Carboplatin/Pegylated Liposomal Doxorubicin/Bevacizumab vs Carboplatin/Gemcitabine/Bevacizumab in Patients with Recurrent Ovarian Cancer

Conference Correspondent - ESMO 2018

For patients with recurrent ovarian cancer suitable for platinum-based retreatment, standard platinum-containing treatments include carboplatin/gemcitabine/bevacizumab (CG-BEV) and carboplatin/pegylated liposomal doxorubicin (CD). CG-BEV has been shown to significantly increase progression-free survival (PFS) over CG alone,1 whereas CD has one of the best therapeutic indices for platinum-sensitive recurrent ovarian cancer that is suitable for retreatment.2 Here, Pfisterer et al report the results of a prospective, randomized, phase 3 trial, designed to evaluate whether CD is superior to CG when given in combination with BEV with investigator-determined PFS as the primary objective.3

Patients with recurrent ovarian cancer suitable for platinum-based retreatment were randomized to receive standard CG-BEV (n = 337) or experimental CD-BEV (n = 345). Secondary objectives included overall survival, biological PFS by serum CA125 levels, quality of life, safety, and tolerability. The trial was designed to have 80% power to show a 26.6% change in PFS (hazard ratio [HR], 0.79; 564 PFS events). Patients were stratified by presence of residual tumor, platinum-free interval, and prior antiangiogenic treatment.

At the time of data cutoff, 571 events had occurred. Of the included patients, 87.4% had serous histology, 83.1% were high grade, and 41.5% had previously received BEV as part of first-line treatment. CG-BEV was associated with 359 (53.3%) serious adverse events versus 314 (46.7%) for CD-BEV (P = .083). Median PFS in the CG-BEV arm was 11.7 months (95% CI [confidence interval], 11.1-12.8) versus 13.3 months (95% CI, 11.7-14.3) in the experimental CD-BEV arm (HR, 0.80; 95% CI, 0.68-0.96; P = .0128). For patients who had received previous antiangiogenic treatment (n = 309), median PFS was 10.1 months (95% CI, 8.5-11.2) for CG-BEV versus 11.3 months (95% CI, 10.1-13.8) for CD-BEV (HR, 0.73; 95% CI, 0.57-0.94; P = .0126).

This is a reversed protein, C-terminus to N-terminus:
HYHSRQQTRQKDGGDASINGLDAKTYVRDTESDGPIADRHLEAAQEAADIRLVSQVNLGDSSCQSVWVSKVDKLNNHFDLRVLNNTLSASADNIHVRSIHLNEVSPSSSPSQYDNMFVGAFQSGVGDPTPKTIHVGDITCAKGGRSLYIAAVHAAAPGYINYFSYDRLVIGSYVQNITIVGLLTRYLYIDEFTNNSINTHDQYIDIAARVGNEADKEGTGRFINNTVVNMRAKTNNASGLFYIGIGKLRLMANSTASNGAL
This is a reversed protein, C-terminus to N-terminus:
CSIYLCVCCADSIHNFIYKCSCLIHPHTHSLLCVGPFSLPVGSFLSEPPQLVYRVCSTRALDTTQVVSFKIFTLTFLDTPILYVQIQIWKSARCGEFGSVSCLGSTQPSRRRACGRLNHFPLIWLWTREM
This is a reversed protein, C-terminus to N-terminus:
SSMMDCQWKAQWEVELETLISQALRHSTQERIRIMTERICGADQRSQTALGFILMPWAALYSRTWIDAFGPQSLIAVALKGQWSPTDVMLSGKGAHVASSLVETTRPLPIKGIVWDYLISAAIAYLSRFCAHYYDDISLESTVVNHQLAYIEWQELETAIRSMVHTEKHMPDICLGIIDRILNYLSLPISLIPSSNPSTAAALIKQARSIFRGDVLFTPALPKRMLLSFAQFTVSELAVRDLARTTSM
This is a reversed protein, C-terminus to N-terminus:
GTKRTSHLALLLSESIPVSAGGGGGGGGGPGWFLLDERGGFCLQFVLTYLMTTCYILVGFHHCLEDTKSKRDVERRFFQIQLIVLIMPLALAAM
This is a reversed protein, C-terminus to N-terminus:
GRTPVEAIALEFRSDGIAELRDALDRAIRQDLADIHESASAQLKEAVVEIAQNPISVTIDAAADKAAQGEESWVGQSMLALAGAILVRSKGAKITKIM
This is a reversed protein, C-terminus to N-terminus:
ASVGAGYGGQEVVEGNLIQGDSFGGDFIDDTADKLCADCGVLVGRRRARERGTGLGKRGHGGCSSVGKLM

Experimental CD-BEV provided a significant PFS improvement compared with CG-BEV in patients with recurrent ovarian cancer suitable for platinum-based retreatment. A significant PFS improvement was also seen in the subgroup of patients who had received previous antiangiogenic treatment. Furthermore, CD-BEV was associated with fewer serious adverse events, including a 45% reduction in grade ≥3 neutropenia. These data suggest that CD-BEV could be an important addition to the therapeutic options in these patients.


  1. Aghajanian C, et al. J Clin Oncol. 2012;30(17):2039-2045.
  2. Mahner S, et al. Eur J Cancer. 2015;51(3):352-358.
  3. Pfisterer J, et al. ESMO 2018. Abstract 933O.